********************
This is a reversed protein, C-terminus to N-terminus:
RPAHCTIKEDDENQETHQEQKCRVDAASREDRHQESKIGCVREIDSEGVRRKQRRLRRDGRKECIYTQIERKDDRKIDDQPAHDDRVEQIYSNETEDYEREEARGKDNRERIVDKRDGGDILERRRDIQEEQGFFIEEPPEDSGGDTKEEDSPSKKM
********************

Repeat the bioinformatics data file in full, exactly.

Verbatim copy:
This is a reversed protein, C-terminus to N-terminus:
RPAHCTIKEDDENQETHQEQKCRVDAASREDRHQESKIGCVREIDSEGVRRKQRRLRRDGRKECIYTQIERKDDRKIDDQPAHDDRVEQIYSNETEDYEREEARGKDNRERIVDKRDGGDILERRRDIQEEQGFFIEEPPEDSGGDTKEEDSPSKKM